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The 5 Best Packing Cubes for Every Budget

By Mike Arnot

May 13, 2021

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Packing cubes could (and probably should) change the way you travel.

Courtesy of Paravel

Packing cubes could (and probably should) change the way you travel.

Do you fold your clothes, roll them, or just throw everything into your suitcase? Whatever your method, there’s a better way to pack and sort your travel belongings.

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If you’re like me, packing a roller bag for a trip often consists of making sure you’ve packed your passport, charging cables, socks, and underwear. Everything else is dumped into the bag (or rolled up if there’s time). But there’s a better way to pack a suitcase: with packing cubes. There’s a reason why travelers worldwide swear by this travel accessory. Once you try packing cubes, you’ll be hard-pressed to go back.

What are packing cubes?

Packing cubes are small bags that function like mini-luggage inside your luggage so that you can separate your charging cords from your socks and your socks from pants. Packing cube systems vary in quality, price, and style. At their most basic, they feature a nylon or polyester body with a mesh zippered top so you can see inside. At the higher end, the systems are made with more durable materials and quality zippers and feature more compartments.

For the very budget-minded, there’s always Ziploc bags, including the larger Ziploc storage bags, and the brand’s travel “Space Bags,” which are a compression version space saver. These budget substitutes may be perfectly acceptable to some, but given the very short life span of a Ziploc bag compared with proper packing cube systems, this is not only the least durable option, but also by far the least ecofriendly option of the bunch.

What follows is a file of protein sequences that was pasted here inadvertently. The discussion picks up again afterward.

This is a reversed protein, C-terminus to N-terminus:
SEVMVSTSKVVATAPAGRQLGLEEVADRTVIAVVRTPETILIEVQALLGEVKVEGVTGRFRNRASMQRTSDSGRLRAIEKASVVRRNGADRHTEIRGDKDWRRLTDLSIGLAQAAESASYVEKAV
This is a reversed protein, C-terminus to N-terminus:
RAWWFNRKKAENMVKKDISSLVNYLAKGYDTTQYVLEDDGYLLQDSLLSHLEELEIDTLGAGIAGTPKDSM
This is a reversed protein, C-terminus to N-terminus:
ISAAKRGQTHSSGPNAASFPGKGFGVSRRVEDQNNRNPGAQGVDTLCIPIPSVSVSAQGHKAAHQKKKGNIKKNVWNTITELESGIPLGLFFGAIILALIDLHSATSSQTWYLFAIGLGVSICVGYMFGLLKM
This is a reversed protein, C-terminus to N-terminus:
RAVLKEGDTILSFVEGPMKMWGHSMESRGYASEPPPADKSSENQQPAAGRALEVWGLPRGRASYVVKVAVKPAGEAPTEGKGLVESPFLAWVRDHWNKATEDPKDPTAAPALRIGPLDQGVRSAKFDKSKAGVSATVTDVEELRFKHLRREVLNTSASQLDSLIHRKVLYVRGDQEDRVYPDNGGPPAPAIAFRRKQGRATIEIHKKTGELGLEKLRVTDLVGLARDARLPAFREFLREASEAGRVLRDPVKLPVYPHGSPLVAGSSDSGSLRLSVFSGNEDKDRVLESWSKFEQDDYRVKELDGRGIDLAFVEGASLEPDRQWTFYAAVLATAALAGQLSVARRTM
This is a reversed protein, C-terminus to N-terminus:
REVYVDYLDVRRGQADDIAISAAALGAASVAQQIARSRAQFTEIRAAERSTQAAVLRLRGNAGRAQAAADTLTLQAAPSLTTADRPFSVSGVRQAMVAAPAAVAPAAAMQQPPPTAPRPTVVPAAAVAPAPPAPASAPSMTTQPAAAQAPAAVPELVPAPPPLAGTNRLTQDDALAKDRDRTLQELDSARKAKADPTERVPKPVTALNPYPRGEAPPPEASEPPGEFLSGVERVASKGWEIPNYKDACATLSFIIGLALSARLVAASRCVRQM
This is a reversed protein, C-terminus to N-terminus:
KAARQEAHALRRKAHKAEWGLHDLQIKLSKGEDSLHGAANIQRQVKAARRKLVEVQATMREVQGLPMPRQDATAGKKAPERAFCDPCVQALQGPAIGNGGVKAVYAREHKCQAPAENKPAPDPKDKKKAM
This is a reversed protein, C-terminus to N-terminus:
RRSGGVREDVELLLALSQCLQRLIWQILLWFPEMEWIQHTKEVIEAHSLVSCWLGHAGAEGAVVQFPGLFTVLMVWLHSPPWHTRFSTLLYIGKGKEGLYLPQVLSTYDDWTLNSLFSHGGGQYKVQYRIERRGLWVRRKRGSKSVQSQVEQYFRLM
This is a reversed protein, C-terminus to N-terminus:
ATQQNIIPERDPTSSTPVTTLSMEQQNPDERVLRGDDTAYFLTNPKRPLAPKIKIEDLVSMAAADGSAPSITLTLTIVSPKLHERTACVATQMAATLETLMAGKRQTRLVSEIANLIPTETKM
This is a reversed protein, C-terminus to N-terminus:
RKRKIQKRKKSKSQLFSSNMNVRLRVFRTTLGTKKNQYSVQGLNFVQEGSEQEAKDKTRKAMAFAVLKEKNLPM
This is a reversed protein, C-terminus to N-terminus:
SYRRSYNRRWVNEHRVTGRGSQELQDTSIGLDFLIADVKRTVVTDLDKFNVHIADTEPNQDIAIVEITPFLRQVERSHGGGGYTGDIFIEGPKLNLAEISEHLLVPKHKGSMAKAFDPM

How to use packing cubes

There are no set rules on how to use packing cube, but here are some tips on using them to organize and pack your luggage:

  1. Find packing cubes that fit in your luggage. Optimize the space your cubes take up by buying ones that fit the dimensions of your suitcase or backpack. For example, Tortuga Backpacks sells packing cubes designed to fit perfectly within the main compartment of its backpacks.
  2. Use cubes to sort your clothes or group similar items together. Underwear in one cube, hiking clothes in another.
  3. Roll your clothes before you place them in the cube. This will make it easier to see everything that’s in a single packing cube without rummaging through it.
  4. Layer flat items, like jeans, on top. Some items are hard to roll. That’s OK. Fold them and place them on top of your smaller, rolled T-shirts and dresses, before you zip your packing cube shut.

Are packing cubes worth it?